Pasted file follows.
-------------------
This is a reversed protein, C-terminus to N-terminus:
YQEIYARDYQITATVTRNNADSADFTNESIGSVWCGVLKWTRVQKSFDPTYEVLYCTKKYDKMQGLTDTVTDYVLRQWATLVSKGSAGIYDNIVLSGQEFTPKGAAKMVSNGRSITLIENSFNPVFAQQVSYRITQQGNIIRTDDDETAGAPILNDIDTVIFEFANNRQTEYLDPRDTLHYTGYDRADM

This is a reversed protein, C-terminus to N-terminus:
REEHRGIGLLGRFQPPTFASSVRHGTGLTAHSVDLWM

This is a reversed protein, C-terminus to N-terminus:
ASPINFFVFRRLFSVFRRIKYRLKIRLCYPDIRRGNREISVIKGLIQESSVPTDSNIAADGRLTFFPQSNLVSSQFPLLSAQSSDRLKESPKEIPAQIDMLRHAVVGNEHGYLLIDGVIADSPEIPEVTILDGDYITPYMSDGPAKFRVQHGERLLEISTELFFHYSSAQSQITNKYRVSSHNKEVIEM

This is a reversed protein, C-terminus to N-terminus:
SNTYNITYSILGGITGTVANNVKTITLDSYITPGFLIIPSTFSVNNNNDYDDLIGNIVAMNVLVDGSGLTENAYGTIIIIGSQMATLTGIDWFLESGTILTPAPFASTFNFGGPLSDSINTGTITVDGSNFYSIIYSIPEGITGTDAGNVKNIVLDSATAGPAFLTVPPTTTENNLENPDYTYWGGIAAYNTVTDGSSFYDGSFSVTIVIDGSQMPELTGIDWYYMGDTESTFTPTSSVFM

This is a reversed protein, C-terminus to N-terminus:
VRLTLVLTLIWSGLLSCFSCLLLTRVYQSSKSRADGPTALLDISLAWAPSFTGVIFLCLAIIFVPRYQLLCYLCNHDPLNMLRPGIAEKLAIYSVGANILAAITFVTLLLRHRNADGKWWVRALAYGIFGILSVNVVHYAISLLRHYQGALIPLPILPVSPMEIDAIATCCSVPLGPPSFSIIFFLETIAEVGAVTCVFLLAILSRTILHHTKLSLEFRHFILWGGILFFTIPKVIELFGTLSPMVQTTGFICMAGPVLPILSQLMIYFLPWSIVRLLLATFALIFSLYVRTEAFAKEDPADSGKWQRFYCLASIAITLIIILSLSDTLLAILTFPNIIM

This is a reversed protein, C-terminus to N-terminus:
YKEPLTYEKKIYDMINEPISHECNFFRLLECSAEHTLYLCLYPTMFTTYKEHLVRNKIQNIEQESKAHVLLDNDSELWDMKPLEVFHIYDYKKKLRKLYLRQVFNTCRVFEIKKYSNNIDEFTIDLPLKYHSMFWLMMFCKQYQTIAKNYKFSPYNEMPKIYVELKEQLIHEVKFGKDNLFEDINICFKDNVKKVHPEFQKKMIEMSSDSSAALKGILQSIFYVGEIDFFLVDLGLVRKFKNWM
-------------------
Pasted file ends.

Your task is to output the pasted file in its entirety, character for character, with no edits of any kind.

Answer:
This is a reversed protein, C-terminus to N-terminus:
YQEIYARDYQITATVTRNNADSADFTNESIGSVWCGVLKWTRVQKSFDPTYEVLYCTKKYDKMQGLTDTVTDYVLRQWATLVSKGSAGIYDNIVLSGQEFTPKGAAKMVSNGRSITLIENSFNPVFAQQVSYRITQQGNIIRTDDDETAGAPILNDIDTVIFEFANNRQTEYLDPRDTLHYTGYDRADM

This is a reversed protein, C-terminus to N-terminus:
REEHRGIGLLGRFQPPTFASSVRHGTGLTAHSVDLWM

This is a reversed protein, C-terminus to N-terminus:
ASPINFFVFRRLFSVFRRIKYRLKIRLCYPDIRRGNREISVIKGLIQESSVPTDSNIAADGRLTFFPQSNLVSSQFPLLSAQSSDRLKESPKEIPAQIDMLRHAVVGNEHGYLLIDGVIADSPEIPEVTILDGDYITPYMSDGPAKFRVQHGERLLEISTELFFHYSSAQSQITNKYRVSSHNKEVIEM

This is a reversed protein, C-terminus to N-terminus:
SNTYNITYSILGGITGTVANNVKTITLDSYITPGFLIIPSTFSVNNNNDYDDLIGNIVAMNVLVDGSGLTENAYGTIIIIGSQMATLTGIDWFLESGTILTPAPFASTFNFGGPLSDSINTGTITVDGSNFYSIIYSIPEGITGTDAGNVKNIVLDSATAGPAFLTVPPTTTENNLENPDYTYWGGIAAYNTVTDGSSFYDGSFSVTIVIDGSQMPELTGIDWYYMGDTESTFTPTSSVFM

This is a reversed protein, C-terminus to N-terminus:
VRLTLVLTLIWSGLLSCFSCLLLTRVYQSSKSRADGPTALLDISLAWAPSFTGVIFLCLAIIFVPRYQLLCYLCNHDPLNMLRPGIAEKLAIYSVGANILAAITFVTLLLRHRNADGKWWVRALAYGIFGILSVNVVHYAISLLRHYQGALIPLPILPVSPMEIDAIATCCSVPLGPPSFSIIFFLETIAEVGAVTCVFLLAILSRTILHHTKLSLEFRHFILWGGILFFTIPKVIELFGTLSPMVQTTGFICMAGPVLPILSQLMIYFLPWSIVRLLLATFALIFSLYVRTEAFAKEDPADSGKWQRFYCLASIAITLIIILSLSDTLLAILTFPNIIM

This is a reversed protein, C-terminus to N-terminus:
YKEPLTYEKKIYDMINEPISHECNFFRLLECSAEHTLYLCLYPTMFTTYKEHLVRNKIQNIEQESKAHVLLDNDSELWDMKPLEVFHIYDYKKKLRKLYLRQVFNTCRVFEIKKYSNNIDEFTIDLPLKYHSMFWLMMFCKQYQTIAKNYKFSPYNEMPKIYVELKEQLIHEVKFGKDNLFEDINICFKDNVKKVHPEFQKKMIEMSSDSSAALKGILQSIFYVGEIDFFLVDLGLVRKFKNWM